So, we start out meeting Marissa, the pro-Domme, in full regalia in a session. Except this isn’t her kink, it’s a job she does so she can punish men and vent her anger at all men over the horrible way her ex-husband treated her. So yeah, we have another BDSM practitioner doing it in lieu of therapy, a trope I quite despise. It actually gets worse though because her former therapist is the person who turned her onto it. So, yeah, that happened. And then she doesn’t even own it, she’s all conflicted over it. Enter the sexy redneck Dirk and his adorable plot moppets. I settle in thinking alright, this is working for me. I’m even getting into the mystery of Marissa’s stalker. And I’m especially enjoying getting to know Dirk and seeing him as a person and his back story unfold. Then WHAM, another trope/comment I abhor. Marrisa refers to her pro-Domme activities as “…as bad as prostitution”. Literally, WTF? First off, that’s just an awfully denigrating way to think about or write about prostitutes. Considering prostitutes as ” bad” is just not something I can condone. There’s plenty of ways to think about prostitutes (and that’s definitely a debate for another time), but that dismissive horrified line of thought is one that just pisses me the hell off. And secondly, if you aren’t having sexual contact with a human being for money (which she wasn’t), then it isn’t prostitution. It’s a service right up there with paying for massage, hair cuts, or spa services. Yes it’s a little out of mainstream for the general population, but it still isn’t sex for money. So she’s going to quit because she’s tired of it anyway, and her anger’s all cured by the love and care from her redneck and his magical peen. That’s a little bit of magical thinking, but I tend to accept it in romancelandia. Whatever, on with the story. So Dirk takes her to his parents house to be safe from the stalker. It’s a farm, which makes for some fairly funny scenes. We get to find out plenty more about Dirk and his kids, and both he and Marissa really open up. The plot moppets’ bio-mom even breezes in giving Dirk closure and forcing both of them to confront their feelings for each other, and then conveniently breezes right out with no real repercussions or consequences. So Dirk and Marissa head back to real life, and she’s figured out her stalker is actually one of her now-former client’s wife. She sets up one last appointment with the man to lure his wife in, and this part I actually did like, she talks the wife down and teaches her to dominate her husband as he likes to be dominated. Those two go home a happier and kinkier couple. Then Marissa finally confesses to Dirk that all her angst and anger came from the fact she had cervical cancer which resulted in a hysterectomy, and that her husband knocked someone else else up and left her. Yes, that’s very miserable, but Dirk is a sweetie who explains she’s not half a woman, she’s the other half of his heart. They get married and our formerly very starched and buttoned up clean freak doesn’t even freak over the handprints the plot moppets leave on her wedding dress. It’s sweet.

Now, if that were the end of it, at least it would have been a high note. Still not a great or even good story, but a high note. But of course I wasn’t that lucky, we then have the epilogue from hell. A year later they wake up and find a freaking baby on their doorstep. The plot moppets’ bio-mom has popped out another kid and left it on their doorstep as a belated wedding present. WTF?!?! I guess someone must think that’s a happy ending of massive wish fulfillment proportions. But personally, I just found it creepy and weird.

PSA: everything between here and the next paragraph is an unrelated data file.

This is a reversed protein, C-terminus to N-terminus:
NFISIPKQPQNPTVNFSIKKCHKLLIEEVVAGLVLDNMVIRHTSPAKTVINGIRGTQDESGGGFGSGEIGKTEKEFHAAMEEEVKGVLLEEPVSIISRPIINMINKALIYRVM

I think what frustrated me so much, is that there was the bones of a great story in there. And Dirk and his backstory were just excellent. He’s one of my favorite heroes so far this year. I actually kind of even liked Marissa. But the story around them just completely irked the hell out of me. How on earth does an author even write characters I like in a story I can’t stand? There’s some sort of voodoo going on here, but I’m still giving this story 1 star.

1 star review

ARC Review – The Girl Who Wouldn’t Die by Marnie Riches

The Girl Who Wouldn’t Die
By Marnie Riches

I received an ARC of this book from the Publisher, via Netgalley, this does not affect my opinion of this book or the content of my review.

“When a bomb explodes at the University of Amsterdam, aspiring criminologist Georgina McKenzie is asked by the police to help flush out the killer.

But the bomb is part of a much bigger, more sinister plot that will have the entire city quaking in fear.

And the killer has a very special part for George to play…”

Theoretically, this should have been right up my alley, thrilling and with a brainy heroine. I mean, there’s plenty going on, people blowing up, a serial killer, assaults, kidnappings. But somehow it was just boring and plodding. I didn’t care, I felt no urgency. And some of it was because I couldn’t care less about the characters. George and Ad fell flat for me, George seemed a little less than advertised, and the villains weren’t any more engrossing.

Frankly, I found myself skimming trying to get it over with. I even jumped to the end to see if seeing the ending could inspire some interest (sometimes for me it will), and that wasn’t any more successful. There was nothing, so far as I could tell, technically wrong with this book, I just found it uninspiring.

1 Star
1 star review

ARC – Rocky Mountain Miracle

Rocky Mountain Miracle
by Christine Feehan

I received an ARC of this book from the Publisher, via Netgalley, in exchange for an honest review. 

This book gets a great big fat 1 star from me, for a variety of reasons. For one thing, I assumed that this was a new novella. It is most assuredly not, and while this one wasn’t so memorable that reading the synopsis tweaked my memory, once I started reading it reminded me of all the things I disliked about it before.

So, this story was first published in The Shadows of Christmas Past, which includes another paranormal Christmas story from Suzanne Sizemore. It was then recycled with other previously released Christmas stories in A Christine Feehan Holiday Treasury, which is almost certainly available in your library (and the other stories in this particular anthology are much stronger IMO), or on Amazon for extremely low prices in print. So if you are considering this book, first check your shelves and then maybe check your library. I just can’t see this book as being worth $4.00.

As for the story itself, I now faintly remember disliking it the first time I read it, and it simply hasn’t improved with time or re-reading. Maia is insipid, Cole is irritating, I kind of like Jase and the story between the two brothers, but the dialogue for this thing really just kills me. I accept a certain amount of info dumping dialogue in paranormal and urban fantasy because sometimes the world building needs it. But this is essentially a contemporary with a bit of paranormal, so it is just frustrating and irritating. And even without the info-dumping aspect, I just could not get behind the characters or what they had to say. So I recommend this to no one and want to shame the publishers for not posting up front that this was previously released.